Ah, the joys of the very combative and controlling student! Many of our kiddos with emotional disabilities display these behaviors. Here's a few tips I've learned along the way to help manage these students so you can stop the disruption and keep teaching.
I know, you're thinking, "DUH." But it needs to be said. You are the teacher & the "tone setter". If you are becoming agitated and your voice, face, and body are showing it... all bets are off. Take a deep breath, and honestly - SMILE. There is surprisingly a lot of research that states that it is really hard to stay angry if you're smiling. Not only will it help YOU to relax and calm yourself, but it sets the tone visually for the class. Even if you're NOT calm, you need to fake it 'til you make it with this student.
No power struggles.
This student wants power. Giving it to them in small doses is perfectly acceptable, but getting yourself in a power struggle with a child is not. Repeat yourself once or twice, but do not continue after that. You will only engage and feed the student's negative behavior, otherwise known as reinforcing -YUP! If you give in to this power struggle you are literally telling the student they have an opportunity for what they want. Don't do that to yourself, the student, or the rest of your class. Some lines I use regularly to shut down a power struggle are:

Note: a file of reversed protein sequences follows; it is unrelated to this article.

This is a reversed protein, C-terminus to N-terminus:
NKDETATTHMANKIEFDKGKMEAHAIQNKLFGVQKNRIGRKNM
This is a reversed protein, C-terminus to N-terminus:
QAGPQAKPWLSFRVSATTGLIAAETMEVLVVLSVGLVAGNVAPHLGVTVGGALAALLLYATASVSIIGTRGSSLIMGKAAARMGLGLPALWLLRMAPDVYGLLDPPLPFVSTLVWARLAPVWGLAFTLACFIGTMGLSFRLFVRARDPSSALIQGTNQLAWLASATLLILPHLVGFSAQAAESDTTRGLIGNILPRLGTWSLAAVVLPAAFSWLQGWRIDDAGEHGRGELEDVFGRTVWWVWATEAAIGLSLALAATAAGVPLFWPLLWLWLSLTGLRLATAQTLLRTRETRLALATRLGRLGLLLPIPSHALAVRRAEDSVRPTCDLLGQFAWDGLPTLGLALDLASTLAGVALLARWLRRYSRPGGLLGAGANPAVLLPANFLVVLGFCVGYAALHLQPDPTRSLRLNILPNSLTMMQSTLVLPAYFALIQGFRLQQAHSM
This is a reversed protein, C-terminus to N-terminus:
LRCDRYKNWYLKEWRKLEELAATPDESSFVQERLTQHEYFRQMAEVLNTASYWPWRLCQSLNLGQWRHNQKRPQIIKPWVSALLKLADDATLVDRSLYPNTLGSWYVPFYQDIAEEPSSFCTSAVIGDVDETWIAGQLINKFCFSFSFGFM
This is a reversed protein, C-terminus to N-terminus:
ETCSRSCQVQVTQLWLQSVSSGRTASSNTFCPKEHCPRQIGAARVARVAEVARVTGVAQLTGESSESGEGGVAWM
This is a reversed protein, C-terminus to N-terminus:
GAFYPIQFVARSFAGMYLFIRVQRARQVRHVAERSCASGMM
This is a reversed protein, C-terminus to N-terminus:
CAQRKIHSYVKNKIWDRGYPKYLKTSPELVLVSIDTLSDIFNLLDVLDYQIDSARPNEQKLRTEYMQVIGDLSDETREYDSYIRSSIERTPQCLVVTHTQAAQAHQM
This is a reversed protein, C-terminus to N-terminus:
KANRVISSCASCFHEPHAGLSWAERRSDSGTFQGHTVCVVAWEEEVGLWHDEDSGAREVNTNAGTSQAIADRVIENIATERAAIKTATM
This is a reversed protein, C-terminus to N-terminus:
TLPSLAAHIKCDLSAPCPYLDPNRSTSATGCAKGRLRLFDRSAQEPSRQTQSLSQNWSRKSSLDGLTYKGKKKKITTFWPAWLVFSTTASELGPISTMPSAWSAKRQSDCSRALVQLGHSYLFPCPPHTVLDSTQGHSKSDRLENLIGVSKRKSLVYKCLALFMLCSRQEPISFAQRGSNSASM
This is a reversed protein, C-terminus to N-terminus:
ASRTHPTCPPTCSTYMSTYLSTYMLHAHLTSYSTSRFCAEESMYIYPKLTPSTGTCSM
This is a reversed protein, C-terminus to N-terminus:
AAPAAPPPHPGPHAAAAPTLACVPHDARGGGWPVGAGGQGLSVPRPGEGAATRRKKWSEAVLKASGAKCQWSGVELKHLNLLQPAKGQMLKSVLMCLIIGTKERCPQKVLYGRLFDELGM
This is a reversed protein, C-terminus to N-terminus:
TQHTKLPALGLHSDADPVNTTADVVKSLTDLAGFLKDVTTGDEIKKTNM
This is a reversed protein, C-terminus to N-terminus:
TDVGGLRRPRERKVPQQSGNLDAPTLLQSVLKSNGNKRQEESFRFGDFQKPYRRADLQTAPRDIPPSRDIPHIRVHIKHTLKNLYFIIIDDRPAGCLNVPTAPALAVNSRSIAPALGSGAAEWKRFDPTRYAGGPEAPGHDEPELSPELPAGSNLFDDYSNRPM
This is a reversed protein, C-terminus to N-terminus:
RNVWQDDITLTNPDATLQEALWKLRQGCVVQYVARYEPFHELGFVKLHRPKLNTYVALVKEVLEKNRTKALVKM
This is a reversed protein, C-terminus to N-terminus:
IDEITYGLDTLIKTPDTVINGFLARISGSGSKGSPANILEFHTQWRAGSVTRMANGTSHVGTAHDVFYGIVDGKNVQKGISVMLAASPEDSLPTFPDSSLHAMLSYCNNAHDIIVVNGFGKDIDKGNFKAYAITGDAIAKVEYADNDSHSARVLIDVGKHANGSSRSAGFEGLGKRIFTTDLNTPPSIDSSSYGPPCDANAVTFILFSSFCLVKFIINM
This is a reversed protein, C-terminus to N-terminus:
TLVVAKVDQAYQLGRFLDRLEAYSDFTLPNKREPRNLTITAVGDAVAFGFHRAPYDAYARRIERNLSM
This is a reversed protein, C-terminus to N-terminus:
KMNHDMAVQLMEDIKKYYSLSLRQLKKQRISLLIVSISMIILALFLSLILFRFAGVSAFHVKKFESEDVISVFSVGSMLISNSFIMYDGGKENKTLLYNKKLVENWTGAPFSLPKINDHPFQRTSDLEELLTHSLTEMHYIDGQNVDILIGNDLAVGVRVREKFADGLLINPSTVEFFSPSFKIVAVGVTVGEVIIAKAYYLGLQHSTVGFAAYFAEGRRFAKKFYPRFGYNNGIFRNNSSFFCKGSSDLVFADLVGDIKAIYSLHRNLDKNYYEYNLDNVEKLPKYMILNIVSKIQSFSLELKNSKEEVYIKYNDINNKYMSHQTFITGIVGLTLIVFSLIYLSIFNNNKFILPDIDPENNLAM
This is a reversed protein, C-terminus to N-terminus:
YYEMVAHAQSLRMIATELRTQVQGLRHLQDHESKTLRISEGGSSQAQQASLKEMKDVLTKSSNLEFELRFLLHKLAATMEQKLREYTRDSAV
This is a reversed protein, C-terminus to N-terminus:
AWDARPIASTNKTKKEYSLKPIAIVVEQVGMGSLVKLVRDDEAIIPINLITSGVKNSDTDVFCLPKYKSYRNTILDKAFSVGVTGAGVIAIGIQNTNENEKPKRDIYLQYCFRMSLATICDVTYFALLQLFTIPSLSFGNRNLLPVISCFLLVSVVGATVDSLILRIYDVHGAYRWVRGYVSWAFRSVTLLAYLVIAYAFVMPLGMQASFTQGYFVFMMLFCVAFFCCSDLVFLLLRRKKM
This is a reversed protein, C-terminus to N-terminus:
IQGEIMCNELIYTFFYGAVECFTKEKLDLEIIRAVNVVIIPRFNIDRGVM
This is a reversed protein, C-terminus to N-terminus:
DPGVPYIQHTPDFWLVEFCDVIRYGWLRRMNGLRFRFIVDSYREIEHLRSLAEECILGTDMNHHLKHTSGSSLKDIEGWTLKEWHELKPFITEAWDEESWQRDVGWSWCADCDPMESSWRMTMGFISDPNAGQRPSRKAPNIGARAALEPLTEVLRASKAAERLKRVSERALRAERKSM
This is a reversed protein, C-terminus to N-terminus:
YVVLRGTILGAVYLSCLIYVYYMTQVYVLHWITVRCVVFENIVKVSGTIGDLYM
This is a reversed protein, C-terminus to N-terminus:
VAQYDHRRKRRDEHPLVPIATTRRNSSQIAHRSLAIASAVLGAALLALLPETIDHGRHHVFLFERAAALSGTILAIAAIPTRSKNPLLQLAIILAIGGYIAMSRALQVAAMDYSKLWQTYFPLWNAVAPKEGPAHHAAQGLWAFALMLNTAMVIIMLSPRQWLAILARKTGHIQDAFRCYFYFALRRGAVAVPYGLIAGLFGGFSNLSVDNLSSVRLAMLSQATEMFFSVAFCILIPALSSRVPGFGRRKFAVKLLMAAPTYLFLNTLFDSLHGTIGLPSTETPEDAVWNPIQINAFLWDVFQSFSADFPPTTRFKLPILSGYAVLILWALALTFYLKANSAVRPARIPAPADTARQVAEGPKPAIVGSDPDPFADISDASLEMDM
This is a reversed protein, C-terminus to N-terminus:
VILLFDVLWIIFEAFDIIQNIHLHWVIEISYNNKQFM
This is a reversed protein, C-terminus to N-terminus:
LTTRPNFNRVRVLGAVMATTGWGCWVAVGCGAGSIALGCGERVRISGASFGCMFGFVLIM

"Okay, I'll wait." (followed by silence)
"That's the answer. I'm not going to talk about this anymore." (followed by silence and returning to the lesson)
"We can have this conversation later when you are calm and ready to listen." (followed by silence and returning to the lesson)
These kiddos are typically not huge fans of authority and following directives, hence the desire for power & control. Give them constant opportunities to have teacher made choices so they have some time when they do have the power and control over their own learning. Some examples are choosing from 3 books to read for next week's guided reading group, if they want a black or red marker, if they want to use paper or a white board, or which type of seat they would like to sit in. Flexible seating is a great choice for these types of students as they have elements of choice in their day.
Jobs are a great way for the student to have ownership & power over something. If they're not ready for a "table captain" type job, create something FOR them. They can be in charge of cleaning up the carpet the last 5 minutes of every day, or doing lunch count. You could even make something up, like putting popsicle sticks back in a cup after you use them for cold-calling. This also provides a really powerful and meaningful distraction if the student is caught up in a struggle.
I hope these tips are helpful for you. What do you do to help keep the classroom calm with students who crave power & control?